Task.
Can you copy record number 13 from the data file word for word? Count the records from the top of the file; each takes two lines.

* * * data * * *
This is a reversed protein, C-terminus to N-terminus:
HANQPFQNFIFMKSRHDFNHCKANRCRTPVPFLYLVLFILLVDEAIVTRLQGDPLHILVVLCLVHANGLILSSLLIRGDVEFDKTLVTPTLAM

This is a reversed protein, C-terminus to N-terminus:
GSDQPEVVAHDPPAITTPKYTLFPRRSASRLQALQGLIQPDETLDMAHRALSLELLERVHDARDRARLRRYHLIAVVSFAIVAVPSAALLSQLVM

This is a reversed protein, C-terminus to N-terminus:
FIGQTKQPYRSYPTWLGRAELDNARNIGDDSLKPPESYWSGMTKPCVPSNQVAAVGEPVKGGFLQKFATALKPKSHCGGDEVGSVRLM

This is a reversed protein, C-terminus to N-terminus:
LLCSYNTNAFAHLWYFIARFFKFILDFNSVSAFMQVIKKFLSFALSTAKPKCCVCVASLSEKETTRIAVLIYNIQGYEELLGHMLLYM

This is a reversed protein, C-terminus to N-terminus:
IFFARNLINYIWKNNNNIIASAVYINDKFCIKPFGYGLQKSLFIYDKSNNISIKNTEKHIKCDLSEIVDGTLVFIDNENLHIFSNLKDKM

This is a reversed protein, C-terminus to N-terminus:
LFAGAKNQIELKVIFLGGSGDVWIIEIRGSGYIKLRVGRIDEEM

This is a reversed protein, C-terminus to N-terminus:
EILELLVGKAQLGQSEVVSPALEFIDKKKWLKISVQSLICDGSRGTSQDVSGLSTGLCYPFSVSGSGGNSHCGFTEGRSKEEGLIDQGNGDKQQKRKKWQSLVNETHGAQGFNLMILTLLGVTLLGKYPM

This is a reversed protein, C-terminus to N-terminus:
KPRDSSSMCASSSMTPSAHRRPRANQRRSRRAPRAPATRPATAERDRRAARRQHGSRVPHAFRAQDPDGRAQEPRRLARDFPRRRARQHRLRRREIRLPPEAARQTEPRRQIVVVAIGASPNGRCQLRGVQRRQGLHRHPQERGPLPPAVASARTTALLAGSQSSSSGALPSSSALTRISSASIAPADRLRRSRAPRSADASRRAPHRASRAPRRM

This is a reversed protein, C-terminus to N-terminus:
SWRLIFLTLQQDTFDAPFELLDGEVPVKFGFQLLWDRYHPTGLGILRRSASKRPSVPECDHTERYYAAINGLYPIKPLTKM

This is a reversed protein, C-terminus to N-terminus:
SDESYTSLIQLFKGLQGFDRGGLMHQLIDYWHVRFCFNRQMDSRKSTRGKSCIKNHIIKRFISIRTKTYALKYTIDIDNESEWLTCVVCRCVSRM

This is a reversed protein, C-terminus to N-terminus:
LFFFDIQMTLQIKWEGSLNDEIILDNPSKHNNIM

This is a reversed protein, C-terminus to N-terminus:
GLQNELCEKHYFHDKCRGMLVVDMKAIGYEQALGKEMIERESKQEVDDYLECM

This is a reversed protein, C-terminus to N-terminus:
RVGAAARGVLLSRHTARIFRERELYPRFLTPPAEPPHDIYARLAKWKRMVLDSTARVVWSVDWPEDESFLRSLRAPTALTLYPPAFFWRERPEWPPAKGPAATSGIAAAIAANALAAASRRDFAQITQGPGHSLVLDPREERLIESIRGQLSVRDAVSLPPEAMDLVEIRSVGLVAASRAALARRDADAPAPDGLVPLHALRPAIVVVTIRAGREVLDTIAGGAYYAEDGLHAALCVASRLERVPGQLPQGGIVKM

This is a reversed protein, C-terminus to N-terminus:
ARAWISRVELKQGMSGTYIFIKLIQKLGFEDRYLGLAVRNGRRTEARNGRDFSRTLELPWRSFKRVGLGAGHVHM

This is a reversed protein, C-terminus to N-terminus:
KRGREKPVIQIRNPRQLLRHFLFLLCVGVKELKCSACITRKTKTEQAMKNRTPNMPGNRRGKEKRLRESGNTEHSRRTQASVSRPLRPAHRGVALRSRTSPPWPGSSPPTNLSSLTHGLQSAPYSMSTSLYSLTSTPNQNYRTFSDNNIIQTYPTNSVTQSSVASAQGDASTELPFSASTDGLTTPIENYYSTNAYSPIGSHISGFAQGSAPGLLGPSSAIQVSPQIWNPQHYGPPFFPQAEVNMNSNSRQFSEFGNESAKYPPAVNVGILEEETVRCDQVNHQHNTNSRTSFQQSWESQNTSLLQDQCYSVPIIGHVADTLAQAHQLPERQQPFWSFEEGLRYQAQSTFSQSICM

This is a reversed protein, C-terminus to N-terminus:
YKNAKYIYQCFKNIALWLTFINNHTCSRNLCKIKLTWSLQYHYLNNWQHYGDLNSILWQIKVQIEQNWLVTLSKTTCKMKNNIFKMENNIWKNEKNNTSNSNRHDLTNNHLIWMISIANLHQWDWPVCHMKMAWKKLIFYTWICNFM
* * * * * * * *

This is a reversed protein, C-terminus to N-terminus:
RVGAAARGVLLSRHTARIFRERELYPRFLTPPAEPPHDIYARLAKWKRMVLDSTARVVWSVDWPEDESFLRSLRAPTALTLYPPAFFWRERPEWPPAKGPAATSGIAAAIAANALAAASRRDFAQITQGPGHSLVLDPREERLIESIRGQLSVRDAVSLPPEAMDLVEIRSVGLVAASRAALARRDADAPAPDGLVPLHALRPAIVVVTIRAGREVLDTIAGGAYYAEDGLHAALCVASRLERVPGQLPQGGIVKM